I’m currently a post-doc research fellow at the Institute of Making, UCL. My research is focused on 4D printing – using 3D printing to make smart materials which move in response to changes in their environment. These environmental stimuli could be heat, light, moisture, pressure or magnetism. Common examples of smart materials include pinecones which open and close with changing moisture levels, and bi-metallic strips which bend when heated. Mechanical metamaterials are structures which change shape in often unusual ways, for example if you squash them from above, they get less wide sideways, as opposed to squelching out like most materials would. My research combines 4D printing and mechanical metamaterials to create materials and structures with useful mechanical properties for exoskeletal biomedical devices. It is hoped that these wearable devices will be able to lend support to patients with mobility difficulties.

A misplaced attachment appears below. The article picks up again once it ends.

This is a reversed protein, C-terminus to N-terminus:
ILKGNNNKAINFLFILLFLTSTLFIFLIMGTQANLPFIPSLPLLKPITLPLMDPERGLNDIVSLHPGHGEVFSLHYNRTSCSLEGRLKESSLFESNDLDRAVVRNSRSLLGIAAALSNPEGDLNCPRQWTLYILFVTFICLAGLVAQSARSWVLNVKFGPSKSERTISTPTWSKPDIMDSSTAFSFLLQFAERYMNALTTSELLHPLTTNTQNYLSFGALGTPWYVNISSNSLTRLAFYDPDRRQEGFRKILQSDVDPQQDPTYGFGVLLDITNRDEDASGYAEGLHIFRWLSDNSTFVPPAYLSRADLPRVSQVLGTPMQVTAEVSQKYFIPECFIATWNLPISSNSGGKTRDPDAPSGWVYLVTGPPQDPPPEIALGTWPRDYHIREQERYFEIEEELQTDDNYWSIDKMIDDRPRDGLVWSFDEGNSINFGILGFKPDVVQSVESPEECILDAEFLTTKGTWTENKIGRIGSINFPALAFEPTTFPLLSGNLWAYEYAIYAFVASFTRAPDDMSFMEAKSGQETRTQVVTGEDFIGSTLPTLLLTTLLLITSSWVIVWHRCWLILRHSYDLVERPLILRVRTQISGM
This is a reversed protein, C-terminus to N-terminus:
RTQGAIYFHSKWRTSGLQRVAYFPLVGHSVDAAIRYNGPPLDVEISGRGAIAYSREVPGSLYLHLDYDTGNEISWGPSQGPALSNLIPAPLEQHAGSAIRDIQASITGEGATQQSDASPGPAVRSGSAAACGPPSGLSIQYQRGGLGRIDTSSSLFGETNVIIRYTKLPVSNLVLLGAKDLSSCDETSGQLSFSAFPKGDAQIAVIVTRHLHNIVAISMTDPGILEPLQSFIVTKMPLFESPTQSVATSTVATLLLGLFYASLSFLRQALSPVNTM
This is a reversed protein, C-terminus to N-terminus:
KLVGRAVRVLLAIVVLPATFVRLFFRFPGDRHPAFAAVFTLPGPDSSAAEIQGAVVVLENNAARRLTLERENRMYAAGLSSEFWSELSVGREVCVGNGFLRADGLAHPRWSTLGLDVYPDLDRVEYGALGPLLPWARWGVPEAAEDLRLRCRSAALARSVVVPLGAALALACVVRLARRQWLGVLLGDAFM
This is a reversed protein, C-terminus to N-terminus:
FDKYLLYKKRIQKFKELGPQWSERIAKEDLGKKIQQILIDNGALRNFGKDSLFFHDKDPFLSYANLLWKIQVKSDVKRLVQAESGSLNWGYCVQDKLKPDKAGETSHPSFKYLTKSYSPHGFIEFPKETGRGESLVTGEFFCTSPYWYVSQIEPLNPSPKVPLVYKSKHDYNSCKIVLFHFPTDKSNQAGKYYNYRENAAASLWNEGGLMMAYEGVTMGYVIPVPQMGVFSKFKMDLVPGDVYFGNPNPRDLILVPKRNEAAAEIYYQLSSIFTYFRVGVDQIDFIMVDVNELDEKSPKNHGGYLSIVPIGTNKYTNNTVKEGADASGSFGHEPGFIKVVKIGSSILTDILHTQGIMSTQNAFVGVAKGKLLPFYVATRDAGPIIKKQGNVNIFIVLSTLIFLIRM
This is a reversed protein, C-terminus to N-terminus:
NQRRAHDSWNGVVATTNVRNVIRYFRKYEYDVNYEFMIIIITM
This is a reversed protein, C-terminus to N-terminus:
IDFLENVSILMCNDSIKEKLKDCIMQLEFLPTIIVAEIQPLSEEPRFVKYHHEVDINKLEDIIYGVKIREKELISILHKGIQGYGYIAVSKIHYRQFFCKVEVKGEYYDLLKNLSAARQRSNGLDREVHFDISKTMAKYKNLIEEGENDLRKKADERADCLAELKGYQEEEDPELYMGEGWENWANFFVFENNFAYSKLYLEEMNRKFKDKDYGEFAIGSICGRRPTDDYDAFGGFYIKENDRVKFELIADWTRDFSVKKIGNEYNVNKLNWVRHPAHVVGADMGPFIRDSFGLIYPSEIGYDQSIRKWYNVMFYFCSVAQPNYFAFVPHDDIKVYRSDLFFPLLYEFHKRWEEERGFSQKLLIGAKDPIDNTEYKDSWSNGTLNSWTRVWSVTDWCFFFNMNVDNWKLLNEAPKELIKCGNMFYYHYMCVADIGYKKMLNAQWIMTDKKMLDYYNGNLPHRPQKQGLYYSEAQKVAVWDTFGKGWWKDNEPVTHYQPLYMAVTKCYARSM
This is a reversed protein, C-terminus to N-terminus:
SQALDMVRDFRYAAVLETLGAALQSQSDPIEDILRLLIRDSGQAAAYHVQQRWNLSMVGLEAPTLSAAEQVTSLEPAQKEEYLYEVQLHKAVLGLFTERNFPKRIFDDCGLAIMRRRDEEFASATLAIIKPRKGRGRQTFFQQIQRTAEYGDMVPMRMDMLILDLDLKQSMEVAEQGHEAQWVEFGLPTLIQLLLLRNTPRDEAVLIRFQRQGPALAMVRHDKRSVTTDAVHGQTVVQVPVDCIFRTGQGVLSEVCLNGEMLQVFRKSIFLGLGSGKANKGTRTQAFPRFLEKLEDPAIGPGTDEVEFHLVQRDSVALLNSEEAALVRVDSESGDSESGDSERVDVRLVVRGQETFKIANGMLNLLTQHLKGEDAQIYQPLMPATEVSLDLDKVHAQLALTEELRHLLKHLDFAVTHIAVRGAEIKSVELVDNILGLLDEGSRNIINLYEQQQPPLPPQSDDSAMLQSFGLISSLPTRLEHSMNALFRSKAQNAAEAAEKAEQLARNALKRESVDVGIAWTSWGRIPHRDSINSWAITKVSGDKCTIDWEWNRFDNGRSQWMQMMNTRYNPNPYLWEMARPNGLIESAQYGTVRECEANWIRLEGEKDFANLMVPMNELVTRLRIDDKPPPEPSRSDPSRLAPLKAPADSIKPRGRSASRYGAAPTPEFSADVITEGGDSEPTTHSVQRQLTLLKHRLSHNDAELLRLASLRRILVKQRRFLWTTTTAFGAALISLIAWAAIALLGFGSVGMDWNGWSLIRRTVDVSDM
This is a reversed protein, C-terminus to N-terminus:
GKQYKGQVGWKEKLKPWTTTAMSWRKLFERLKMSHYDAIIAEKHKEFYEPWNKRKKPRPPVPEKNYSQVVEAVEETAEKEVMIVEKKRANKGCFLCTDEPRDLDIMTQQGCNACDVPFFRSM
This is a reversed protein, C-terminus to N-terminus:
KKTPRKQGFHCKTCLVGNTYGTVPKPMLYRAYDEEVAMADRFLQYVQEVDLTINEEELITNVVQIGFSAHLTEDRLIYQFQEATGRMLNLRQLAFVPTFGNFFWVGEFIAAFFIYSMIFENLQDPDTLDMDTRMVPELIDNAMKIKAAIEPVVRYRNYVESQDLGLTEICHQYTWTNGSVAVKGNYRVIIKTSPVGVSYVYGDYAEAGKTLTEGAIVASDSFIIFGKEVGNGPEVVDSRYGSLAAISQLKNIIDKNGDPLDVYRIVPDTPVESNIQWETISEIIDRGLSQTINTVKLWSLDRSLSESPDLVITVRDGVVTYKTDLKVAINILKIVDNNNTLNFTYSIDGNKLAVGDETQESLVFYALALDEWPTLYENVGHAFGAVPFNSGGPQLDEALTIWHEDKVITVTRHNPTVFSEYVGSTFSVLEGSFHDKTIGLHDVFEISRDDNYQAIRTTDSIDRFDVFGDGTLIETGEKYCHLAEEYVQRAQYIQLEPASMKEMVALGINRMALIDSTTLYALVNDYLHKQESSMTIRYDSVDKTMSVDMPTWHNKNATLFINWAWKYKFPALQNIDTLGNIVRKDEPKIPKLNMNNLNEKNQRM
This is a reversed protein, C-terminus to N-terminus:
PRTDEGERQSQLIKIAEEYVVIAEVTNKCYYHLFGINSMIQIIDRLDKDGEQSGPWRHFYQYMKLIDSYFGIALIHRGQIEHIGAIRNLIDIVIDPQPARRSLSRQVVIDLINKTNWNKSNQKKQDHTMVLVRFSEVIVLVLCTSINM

My EngD project was focused on solid state hydrogen storage materials for portable applications and was sponsored by industrial partner Cella Energy. The central material studied was a composite made from ammonia borane and polyethylene oxide. This energy storage solution offers significant weight advantages over battery storage, which is particularly attractive in the fields of aerospace and portable electronics. A working power system using this material has been demonstrated in a prototype UAV (see above). The challenge was to understand both the science of how this unique material works and to streamline the engineering required for workable systems powered by it.
Freeze-dried ammonia borane-polyethylene oxide composites: Phase behaviour and hydrogen release: A.R Ploszajski, M. Billing, A.S. Nathanson, M. Vickers and S.M. Bennington, International Journal of Hydrogen Energy, 2018, 43, 5645-5656